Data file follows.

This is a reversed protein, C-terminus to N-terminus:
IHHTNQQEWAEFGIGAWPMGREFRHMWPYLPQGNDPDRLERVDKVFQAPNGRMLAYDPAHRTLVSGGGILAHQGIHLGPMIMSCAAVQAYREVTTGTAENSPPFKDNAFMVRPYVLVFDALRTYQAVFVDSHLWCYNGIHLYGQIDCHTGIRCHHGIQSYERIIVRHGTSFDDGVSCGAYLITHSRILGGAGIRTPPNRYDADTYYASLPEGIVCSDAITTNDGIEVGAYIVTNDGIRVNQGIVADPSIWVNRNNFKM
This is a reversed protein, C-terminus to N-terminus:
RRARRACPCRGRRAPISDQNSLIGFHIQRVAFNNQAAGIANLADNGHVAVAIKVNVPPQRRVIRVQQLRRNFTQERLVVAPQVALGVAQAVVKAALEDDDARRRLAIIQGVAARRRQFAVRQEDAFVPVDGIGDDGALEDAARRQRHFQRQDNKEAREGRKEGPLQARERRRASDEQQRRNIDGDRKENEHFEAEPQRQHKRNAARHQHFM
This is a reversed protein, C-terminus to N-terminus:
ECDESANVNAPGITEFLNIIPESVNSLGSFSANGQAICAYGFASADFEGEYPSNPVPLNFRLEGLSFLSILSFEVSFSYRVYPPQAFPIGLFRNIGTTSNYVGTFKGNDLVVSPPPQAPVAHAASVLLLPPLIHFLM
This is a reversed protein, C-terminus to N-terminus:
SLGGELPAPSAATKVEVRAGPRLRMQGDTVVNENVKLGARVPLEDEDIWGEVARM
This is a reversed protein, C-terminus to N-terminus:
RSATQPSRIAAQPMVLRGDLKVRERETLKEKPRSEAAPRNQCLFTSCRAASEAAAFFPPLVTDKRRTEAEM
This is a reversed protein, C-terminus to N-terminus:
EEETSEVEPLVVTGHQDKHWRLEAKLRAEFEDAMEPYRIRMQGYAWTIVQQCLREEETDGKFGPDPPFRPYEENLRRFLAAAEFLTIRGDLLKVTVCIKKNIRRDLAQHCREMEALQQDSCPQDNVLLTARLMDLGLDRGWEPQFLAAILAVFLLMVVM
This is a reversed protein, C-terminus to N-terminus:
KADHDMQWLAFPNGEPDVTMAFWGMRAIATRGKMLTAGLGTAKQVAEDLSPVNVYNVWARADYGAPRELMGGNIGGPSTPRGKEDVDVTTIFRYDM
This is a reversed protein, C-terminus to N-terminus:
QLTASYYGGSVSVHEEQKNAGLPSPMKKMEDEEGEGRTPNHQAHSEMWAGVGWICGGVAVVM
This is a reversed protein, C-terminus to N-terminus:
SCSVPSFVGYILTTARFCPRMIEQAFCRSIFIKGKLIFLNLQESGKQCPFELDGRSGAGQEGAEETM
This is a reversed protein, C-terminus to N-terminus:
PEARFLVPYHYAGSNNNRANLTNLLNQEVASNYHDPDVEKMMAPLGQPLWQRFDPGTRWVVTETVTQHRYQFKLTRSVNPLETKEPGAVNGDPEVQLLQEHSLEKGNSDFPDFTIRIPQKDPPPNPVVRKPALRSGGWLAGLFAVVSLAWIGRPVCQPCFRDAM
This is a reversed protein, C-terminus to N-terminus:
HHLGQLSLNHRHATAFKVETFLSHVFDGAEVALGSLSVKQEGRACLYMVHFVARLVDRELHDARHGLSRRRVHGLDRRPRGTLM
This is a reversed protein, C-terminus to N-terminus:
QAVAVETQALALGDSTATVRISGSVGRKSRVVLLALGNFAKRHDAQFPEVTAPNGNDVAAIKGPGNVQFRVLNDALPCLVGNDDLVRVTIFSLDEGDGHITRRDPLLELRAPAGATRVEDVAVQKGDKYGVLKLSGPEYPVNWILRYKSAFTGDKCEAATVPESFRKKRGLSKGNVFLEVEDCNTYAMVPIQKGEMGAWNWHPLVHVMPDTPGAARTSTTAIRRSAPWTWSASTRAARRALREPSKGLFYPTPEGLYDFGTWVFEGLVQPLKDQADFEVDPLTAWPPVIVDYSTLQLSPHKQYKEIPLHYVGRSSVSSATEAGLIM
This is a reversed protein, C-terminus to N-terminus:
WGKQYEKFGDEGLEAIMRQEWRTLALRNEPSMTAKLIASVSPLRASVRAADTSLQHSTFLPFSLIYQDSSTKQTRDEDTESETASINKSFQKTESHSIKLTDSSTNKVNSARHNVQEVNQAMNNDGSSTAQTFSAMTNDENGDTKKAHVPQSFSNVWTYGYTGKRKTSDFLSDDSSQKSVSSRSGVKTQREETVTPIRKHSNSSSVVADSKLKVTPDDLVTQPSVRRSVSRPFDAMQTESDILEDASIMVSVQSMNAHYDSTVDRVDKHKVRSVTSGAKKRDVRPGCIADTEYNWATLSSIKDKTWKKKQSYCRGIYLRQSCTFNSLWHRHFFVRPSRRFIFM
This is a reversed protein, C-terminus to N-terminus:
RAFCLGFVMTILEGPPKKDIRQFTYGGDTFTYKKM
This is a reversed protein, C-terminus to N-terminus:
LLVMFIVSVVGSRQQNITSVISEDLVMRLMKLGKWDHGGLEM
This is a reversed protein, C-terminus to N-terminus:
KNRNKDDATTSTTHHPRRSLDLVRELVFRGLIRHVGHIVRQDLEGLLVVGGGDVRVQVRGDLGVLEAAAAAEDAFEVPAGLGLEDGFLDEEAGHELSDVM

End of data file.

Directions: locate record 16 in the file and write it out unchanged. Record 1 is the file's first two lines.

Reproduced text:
This is a reversed protein, C-terminus to N-terminus:
KNRNKDDATTSTTHHPRRSLDLVRELVFRGLIRHVGHIVRQDLEGLLVVGGGDVRVQVRGDLGVLEAAAAAEDAFEVPAGLGLEDGFLDEEAGHELSDVM